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Weather-history

New York City: 25.8 Inches Of Snow On The 26Th December 1947

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After what has just happened there...

A depression moved up the Atlantic seaboard of the United States during Christmas Day 1947 to produced a huge snowfall for New York City the following day

dec1947b133.jpg

25.8 inches of snow was recorded in New York City itself with 30 inches in the outer suburbs. Winds were not especially strong so it was not a true blizzard but drifts of 6ft were common. The snowfall rate was as much as 1.8 inches per hour from 5am to 7pm. The temperature was between -4C and -1C during the snowfall. It was the worst snowfall to hit New York City since the great blizzard of March 1888.

Photos

http://pictopia.com/perl/get_image?provider_id=38&size=550x550_mb&ptp_photo_id=192746

http://library.louisville.edu/ekstrom/special/saunders/SONJ_46788_300.jpg

1125939731_1fa14ab9f2.jpg?v=0

dec1947.jpg

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Hi Mr_Data.

Thank you for posting that, it was a very interesting read.

Does New York often get large snowfalls in the winter?

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Hi Mr_Data.

Thank you for posting that, it was a very interesting read.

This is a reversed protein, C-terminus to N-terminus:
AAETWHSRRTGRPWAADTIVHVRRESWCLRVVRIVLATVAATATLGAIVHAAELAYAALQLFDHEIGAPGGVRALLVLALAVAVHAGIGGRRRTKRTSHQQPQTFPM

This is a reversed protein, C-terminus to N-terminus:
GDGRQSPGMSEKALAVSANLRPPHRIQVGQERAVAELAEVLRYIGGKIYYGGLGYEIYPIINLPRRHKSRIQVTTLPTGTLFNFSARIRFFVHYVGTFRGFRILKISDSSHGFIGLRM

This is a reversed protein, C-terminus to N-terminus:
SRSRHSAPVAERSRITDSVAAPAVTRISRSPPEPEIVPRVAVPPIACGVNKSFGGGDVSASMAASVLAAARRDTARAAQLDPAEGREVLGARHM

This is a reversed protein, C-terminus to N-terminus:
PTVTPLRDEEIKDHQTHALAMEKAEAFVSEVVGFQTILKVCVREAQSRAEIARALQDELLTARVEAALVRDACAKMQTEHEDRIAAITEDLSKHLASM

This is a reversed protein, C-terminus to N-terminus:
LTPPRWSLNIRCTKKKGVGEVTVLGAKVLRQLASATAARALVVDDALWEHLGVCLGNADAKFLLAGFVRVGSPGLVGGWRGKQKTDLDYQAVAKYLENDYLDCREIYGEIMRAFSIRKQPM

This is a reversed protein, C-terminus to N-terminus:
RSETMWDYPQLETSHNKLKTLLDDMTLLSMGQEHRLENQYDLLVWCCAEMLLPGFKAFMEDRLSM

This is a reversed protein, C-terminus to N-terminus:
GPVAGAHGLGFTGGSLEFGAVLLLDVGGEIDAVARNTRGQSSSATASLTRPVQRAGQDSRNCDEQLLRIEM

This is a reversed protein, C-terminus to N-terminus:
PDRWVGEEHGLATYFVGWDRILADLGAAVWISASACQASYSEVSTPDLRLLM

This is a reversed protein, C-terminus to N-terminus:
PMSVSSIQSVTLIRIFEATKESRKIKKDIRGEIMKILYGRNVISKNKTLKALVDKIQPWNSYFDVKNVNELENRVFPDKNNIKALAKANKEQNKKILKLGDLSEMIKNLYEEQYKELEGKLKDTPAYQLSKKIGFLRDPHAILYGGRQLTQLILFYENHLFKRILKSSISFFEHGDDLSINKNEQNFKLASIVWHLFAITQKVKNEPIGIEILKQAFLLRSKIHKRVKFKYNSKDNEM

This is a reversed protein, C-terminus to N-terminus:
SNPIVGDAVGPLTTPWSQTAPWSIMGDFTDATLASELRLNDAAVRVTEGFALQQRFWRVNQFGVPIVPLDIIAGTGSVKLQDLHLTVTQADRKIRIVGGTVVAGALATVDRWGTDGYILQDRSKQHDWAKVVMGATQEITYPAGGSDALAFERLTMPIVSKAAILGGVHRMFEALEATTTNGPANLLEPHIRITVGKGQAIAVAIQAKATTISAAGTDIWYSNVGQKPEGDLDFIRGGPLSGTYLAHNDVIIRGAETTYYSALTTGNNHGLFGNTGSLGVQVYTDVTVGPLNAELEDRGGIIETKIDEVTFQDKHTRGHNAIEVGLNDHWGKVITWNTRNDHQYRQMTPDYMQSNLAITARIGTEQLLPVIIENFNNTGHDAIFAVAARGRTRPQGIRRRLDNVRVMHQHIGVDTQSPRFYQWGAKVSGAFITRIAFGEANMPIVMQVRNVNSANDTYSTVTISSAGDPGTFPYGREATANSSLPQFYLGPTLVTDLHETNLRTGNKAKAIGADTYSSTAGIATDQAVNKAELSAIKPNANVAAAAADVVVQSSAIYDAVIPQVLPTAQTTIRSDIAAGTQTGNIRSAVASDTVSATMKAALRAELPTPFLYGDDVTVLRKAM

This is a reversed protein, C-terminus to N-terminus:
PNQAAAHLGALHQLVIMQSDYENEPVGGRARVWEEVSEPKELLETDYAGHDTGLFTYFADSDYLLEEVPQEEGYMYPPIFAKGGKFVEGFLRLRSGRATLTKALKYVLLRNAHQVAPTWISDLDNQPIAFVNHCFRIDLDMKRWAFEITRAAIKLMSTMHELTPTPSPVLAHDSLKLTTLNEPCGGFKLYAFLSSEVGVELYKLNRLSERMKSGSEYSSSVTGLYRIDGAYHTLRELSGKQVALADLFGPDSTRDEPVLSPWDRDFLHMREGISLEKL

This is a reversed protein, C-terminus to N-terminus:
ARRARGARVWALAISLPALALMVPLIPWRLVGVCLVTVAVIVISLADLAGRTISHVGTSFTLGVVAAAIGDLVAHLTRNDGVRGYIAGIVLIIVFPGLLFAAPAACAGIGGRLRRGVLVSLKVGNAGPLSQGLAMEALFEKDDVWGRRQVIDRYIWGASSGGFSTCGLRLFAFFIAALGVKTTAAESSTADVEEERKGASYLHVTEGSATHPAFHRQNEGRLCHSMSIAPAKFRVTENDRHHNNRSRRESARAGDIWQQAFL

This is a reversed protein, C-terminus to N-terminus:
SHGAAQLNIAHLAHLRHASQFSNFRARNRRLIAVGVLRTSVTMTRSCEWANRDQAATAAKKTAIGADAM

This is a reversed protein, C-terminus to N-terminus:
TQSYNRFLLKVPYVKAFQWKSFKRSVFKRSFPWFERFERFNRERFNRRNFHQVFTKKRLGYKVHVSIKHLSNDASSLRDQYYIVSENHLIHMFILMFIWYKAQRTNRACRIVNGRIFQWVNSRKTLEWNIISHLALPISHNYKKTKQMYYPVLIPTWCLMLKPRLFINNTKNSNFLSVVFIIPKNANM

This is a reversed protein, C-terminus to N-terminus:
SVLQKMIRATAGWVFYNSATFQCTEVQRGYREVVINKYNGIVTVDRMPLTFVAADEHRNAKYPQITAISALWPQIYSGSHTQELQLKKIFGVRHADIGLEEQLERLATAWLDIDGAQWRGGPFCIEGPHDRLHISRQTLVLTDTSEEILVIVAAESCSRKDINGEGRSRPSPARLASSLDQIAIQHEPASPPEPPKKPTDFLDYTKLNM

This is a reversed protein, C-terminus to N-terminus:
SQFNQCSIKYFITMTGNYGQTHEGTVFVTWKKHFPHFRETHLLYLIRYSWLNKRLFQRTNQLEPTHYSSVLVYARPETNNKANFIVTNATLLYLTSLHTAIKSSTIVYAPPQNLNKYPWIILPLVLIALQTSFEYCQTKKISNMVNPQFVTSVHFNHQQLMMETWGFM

Does New York often get large snowfalls in the winter?

New York state is very prone to getting large snowfalls, mainly areas around the great lakes let's say from buffalo and curving all the way up to Syracuse, then up to Watertown. This is from lake effect snow, very similar to what the NE experienced last winter - when cold air moves over an area of warm water, evaporating it then dumping it on leeward shores in masses. Theese can produce

mass amounts of snowfall typically upto 80-100inch between Buffalo- Syracuse and upto 250inches on the Tug Hill platue (Watertown area). Eastern areas of NY get little amounts of snow of theese situations however, there

main snow comes from nor'easters. This is where a deep low pressure system comes up the eastern sea board and meets the bitterly cold air from the North west. This typically happens 2-6 times a year usually between October-April, they can sometimes be associated as a hurricane as they have an eye like feature in the middle of them. They can bring anywhere between 10-20inches and in the past have delivered 60inches. Strong winds cause huge drifts and blizzard conditions. On the coast nor'easter or North Easters, cause costal flooding and storm surges on the coast and can erode big parts of land at one time, they also bring storm surges which have cause fatalities in the past. This is just a breif explination and if you want to see more just google it! :D

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and then some :D, would you mind posting one from lake effect snow?

More pics from the 'Blizzardopolis' of 26th December 1947:

1947-blog480.jpg

1110789318_9e9ca64d0c.jpg

4433550604_a1ef969af8.jpg

photo1947-1.jpg

47-3.jpg

1820251735.jpg

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